What to Know
- Subway riders across the city faced a hellish commute Friday after a power outage at a midtown station crippled the system
- The MTA says it's a Con Edison power issue, but a utility spokesman says the cause hasn't been pinpointed
- Service was inching back on but delays persisted
An MTA spokesman says subway service is "fairly normal" after an hourslong power outage at a midtown subway station caused torturous delays across the city Friday, while New Jersey Transit riders were recovering from their own miserable morning commute.
Con Edison and MTA crews are still working to determine what triggered the outage at the 7th Avenue-53rd Street subway station at about 7:30 a.m. An MTA spokesman said some passengers were initially stranded on trains.
The entire B train line and parts of the C, D, E and M lines were suspended for hours as a result. Massive delays were reported across nearly every other subway line. The B and D resumed service before noon, but customers encountered extensive delays into the afternoon.
Crowds swelled on platforms as delays piled up, and some trains stood at a standstill on the tracks. Reporter Andrew Siff was stuck on one train for nearly an hour.
Gov. Cuomo says he's ordering an investigation into the power outage that resulted in the loss of signals, escalators, communications and station lighting. Generators were deployed to restore the signals, allowing trains to bypass the stations, but service was still slow.
The state Department of Public Service and the MTA will be investigating, Cuomo says.
"The New York City subway system is the lifeblood of the city and a critical means of transportation for millions of people... The MTA will continue to deploy emergency resources to address the short-term issues, and our investigation will address all aspects of today’s events to get to the bottom of what happened," he said in a statement.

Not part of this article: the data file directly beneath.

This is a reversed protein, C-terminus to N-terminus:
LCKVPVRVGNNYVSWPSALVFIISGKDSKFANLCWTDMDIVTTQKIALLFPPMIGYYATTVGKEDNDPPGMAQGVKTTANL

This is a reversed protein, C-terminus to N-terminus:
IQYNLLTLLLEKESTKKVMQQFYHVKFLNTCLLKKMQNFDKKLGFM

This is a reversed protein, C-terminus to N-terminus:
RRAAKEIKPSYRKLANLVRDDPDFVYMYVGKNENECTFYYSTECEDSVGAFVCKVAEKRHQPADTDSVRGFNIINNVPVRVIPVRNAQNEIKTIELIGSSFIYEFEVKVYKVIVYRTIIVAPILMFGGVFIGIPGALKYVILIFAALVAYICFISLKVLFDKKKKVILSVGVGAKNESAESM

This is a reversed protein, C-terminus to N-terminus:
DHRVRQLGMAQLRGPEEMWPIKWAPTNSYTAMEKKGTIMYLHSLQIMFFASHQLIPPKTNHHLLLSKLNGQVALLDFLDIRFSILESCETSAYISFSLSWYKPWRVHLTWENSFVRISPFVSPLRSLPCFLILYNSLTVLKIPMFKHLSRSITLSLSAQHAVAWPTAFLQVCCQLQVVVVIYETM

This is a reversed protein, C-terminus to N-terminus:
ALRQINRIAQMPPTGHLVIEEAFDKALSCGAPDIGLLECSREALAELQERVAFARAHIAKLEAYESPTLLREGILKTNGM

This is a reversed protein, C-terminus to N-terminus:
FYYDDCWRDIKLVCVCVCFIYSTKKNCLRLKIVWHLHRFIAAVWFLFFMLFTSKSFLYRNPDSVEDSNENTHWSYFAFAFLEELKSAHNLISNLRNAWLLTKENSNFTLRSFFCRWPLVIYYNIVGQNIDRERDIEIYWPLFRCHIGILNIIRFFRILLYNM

Meanwhile, NJ Transit had extensive problems of its own Friday. The Raritan Valley line saw delays of up to an hour at one point because of an Amtrak switch problem near Newark. The switch problem also delayed Northeast Corridor, North Jersey Coast Line and MidTown Direct trains between Newark and New York.
NJ Transit riders in particular have had a rough stretch recently, having seen delays from disabled trains twice in a less than a week, and dealing with the aftermath of a derailment earlier in the month.
Commuters seeking alternate means of getting to their destinations also faced frustration in the notorious surge-pricing feature of Uber: riders complained of seeing prices as high as $43 for about a 2.5 mile ride in an UberX in Manhattan.